• What’s next for the Knicks? Like Atlanta, New York has a ton of cash to splash if new boss Leon Rose desires—potentially as much as $41 million, if they shed all of their non-guaranteed deals. Unlike Atlanta, the Knicks don’t have any present-tense All-Stars on the roster, have a glaring need for a viable long-term answer at the point, and have scarcely any wing players who profile as serviceable defenders. Given those realities, will Rose decide to take a slow-and-steady approach to building the roster, renting out cap space for draft capital to try to amass more talent around RJ Barrett, Mitchell Robinson, and 2020 draftees Obi Toppin and Immanuel Quickley? Or will he try to make an immediate impact by going all in for a player like VanVleet? Which path Rose, Worldwide Wes, and Co. choose now will go a long way toward determining whether the Knicks finally start to climb out of the hole they’ve been in for most of the last two decades, or dig a bit deeper and nestle for another few years in the NBA’s mantle.
  • Where will Oklahoma City go from here? Sam Presti’s spin on the Process now includes control over more than a dozen first-round picks between now and 2026, plus fascinating Serbian project Aleksej Pokusevski (whom my Ringer teammate Jonathan Tjarks described as “a 7-foot, 200-pound guard who plays with the confidence of someone who has read all of the glowing internet scouting reports about him”) and French guard Theo Maledon. After even more frenzied trade activity, it also features Shai Gilgeous-Alexander, Al Horford, Steven Adams (who you’d expect to be on the move next, now that Horford’s in town), Kelly Oubre Jr. (reportedly already on the market with a first-round asking price), Luguentz Dort, and Darius Bazley—a group that’s a guard or two short of being good, but is already interesting, in both the “might be friskier than you’d anticipate on most nights” and “might have the ammunition to make some awfully intriguing deals.” I guess what I’m saying is: Sam Presti, Close the Loop on the Thunder’s Past and Future and Trade for James Harden, Coward.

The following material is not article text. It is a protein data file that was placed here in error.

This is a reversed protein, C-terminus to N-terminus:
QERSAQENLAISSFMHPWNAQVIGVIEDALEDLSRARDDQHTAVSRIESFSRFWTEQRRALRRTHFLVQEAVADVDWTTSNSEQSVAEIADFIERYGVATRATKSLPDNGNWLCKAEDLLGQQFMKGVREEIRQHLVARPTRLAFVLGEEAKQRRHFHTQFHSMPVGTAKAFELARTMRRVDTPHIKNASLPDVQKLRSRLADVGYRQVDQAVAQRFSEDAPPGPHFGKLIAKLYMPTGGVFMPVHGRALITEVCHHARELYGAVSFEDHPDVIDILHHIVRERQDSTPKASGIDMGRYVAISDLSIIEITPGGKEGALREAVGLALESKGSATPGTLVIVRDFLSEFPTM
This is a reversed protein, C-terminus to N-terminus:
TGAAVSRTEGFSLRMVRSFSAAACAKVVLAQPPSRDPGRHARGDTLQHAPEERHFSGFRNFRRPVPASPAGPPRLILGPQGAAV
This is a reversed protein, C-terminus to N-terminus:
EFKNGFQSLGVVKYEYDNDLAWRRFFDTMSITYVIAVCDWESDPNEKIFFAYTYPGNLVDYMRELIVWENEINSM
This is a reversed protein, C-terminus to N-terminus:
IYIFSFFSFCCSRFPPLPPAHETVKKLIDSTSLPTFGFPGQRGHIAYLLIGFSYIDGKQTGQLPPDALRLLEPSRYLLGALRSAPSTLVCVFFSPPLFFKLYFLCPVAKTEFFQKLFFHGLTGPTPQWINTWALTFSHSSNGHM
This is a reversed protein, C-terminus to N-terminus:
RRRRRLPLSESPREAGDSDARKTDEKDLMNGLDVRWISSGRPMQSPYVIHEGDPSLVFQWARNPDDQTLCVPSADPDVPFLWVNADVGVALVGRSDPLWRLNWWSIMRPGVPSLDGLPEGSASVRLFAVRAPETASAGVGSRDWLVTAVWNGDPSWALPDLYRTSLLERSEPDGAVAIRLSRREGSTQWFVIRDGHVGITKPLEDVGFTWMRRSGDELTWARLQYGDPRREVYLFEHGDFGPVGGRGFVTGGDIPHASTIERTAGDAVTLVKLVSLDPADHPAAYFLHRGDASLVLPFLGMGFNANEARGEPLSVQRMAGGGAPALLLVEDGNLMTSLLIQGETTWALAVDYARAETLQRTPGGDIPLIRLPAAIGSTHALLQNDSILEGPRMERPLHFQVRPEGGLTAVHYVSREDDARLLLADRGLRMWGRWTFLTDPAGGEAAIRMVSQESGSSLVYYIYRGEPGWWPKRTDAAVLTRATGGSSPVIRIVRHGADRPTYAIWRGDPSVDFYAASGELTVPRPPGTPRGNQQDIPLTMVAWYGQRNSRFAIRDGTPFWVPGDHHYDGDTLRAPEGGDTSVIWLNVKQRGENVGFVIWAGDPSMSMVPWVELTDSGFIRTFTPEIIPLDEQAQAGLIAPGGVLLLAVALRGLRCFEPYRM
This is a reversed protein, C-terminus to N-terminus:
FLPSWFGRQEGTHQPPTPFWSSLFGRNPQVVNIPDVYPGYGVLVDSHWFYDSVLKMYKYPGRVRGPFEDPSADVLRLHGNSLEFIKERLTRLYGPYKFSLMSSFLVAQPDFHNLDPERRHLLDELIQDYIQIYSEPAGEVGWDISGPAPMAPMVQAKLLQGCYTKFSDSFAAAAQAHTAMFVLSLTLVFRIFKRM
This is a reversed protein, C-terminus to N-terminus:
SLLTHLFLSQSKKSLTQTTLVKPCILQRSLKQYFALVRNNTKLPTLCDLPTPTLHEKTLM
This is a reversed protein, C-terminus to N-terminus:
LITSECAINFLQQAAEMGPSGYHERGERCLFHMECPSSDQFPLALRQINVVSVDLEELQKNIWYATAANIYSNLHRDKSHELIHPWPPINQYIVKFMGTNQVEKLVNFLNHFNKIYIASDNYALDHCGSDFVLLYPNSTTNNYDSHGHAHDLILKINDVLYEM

• When will the roster-balancing move come in New Orleans? The Pelicans’ guard rotation now includes Lonzo Ball, Eric Bledsoe, George Hill, JJ Redick, Nickeil Alexander-Walker, and Kira Lewis. That’s an awfully crowded backcourt, especially for a team with major questions about who’ll partner with Zion Williamson up front in the years to come. Whether David Griffin finds the long-term answer now, or just looks at smaller moves that might help him get closer, expect more tweaks sooner rather than later.
  • When do the Rockets blow it up? Since the end of last season, Houston has lost Mike D’Antoni and Daryl Morey, seen Russell Westbrook and James Harden both request trades, moved Robert Covington for luxury tax relief and a pair of protected 2021 first-rounders, and made us all feel ancient by drafting Kenyon Martin Jr. Maybe new GM Rafael Stone will use that breathing room under the hard cap line by spending Houston’s mid-level exception to meaningfully improve the 2020-21 roster. Maybe Houston really is willing to head into the season with Harden and Westbrook both fuming rather than granting them the exits they want. Maybe, in six months’ time, we’ll all look back at this and laugh as the Rockets kumbaya their way to the top of the West. It seems at least as likely, though, that we’re just waiting for the other shoe to drop, and for Tilman Fertitta’s “culture” to finally set in on a team suddenly denuded of all top-flight talent.